I am a big coffee fan. No, scratch that. I am a coffee addict. I drink it first thing in the morning, I drink it in the middle of the day and I drink it right after dinner.
Sometimes, when I’m hungry and can’t think of a snack I’d like to eat, I’ll just drink coffee. I love the smell, I love the boost it gives me, and I really, really love the taste.
A few weeks ago, though, I ran into a problem.
My daily java consumption wasn’t sprucing me up like it normally did. My sleep patterns were off, and it became difficult for me to retain focus during the day. My first instinct was to, obviously, consume more coffee, but after some reflection, I thought I’d try a different approach.
I had noticed ads on Instagram and Facebook promoting these trendy-looking vitamins that were promising to help women with their energy levels and thought I’d take a closer look.
People were raving about how great they felt after regularly popping these pills, so I thought: “hey, maybe a multivitamin could stop me from feeling like a damn zombie?!”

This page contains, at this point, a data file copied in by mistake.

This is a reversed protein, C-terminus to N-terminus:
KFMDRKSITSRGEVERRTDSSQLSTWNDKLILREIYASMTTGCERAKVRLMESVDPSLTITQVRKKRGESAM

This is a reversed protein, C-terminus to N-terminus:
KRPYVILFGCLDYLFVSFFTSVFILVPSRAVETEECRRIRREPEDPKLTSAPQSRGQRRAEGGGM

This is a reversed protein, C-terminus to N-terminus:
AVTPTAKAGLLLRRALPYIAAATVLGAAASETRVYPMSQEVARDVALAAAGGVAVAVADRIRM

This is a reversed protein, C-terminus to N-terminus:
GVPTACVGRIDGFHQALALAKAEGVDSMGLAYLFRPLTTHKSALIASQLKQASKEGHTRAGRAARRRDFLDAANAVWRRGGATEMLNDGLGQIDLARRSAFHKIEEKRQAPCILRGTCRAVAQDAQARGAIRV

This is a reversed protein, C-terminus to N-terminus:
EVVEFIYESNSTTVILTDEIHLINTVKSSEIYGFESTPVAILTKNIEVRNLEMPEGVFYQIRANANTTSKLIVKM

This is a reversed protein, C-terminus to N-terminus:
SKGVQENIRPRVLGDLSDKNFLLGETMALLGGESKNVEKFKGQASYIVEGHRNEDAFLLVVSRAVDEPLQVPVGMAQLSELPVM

Sadly the trendy Instagram vitamins I had spotted online were not available in Australia, but I was able to get an idea of which vitamins and supplements were best suited to what I needed (magnesium, iron and vitamin B12) from looking at the ingredients. From there I chose an option from the pharmacy which contained those.
Once I found a multivitamin I decided to try out a little experiment. I was going to completely cut out coffee and replace it with a daily vitamin.
To prep myself, I spoke with nutritionist Fiona Tuck about the impact coffee has on your system compared to energy-boosting supplements.
“No comparison really,” she said.
“The caffeine in coffee acts as a stimulant much the same way as adrenalin, stimulating the nervous system and helping us to feel mentally alert.
“Too much caffeine – some people are more sensitive to caffeine than others and can tolerate different amounts – can make us feel wired, overtaxing the nervous system leading to possible side effects such as hyperactivity, irritability and insomnia and then resulting in energy crashes.”
Tuck went on to explain that “nutrients such as magnesium, Coenzyme Q10 and many of the B vitamins” are linked to energy production, but that the best way to get them is through food. She shared that long-term reliance on supplements could lead to imbalances in the body (which is why it’s recommended you chat to a health professional before taking this stuff).
For this reason, I decided to keep my test to a week, which I hoped would help fill any gaps my diet was leaving.
Here’s how it went… I’ll be honest. I failed on day one.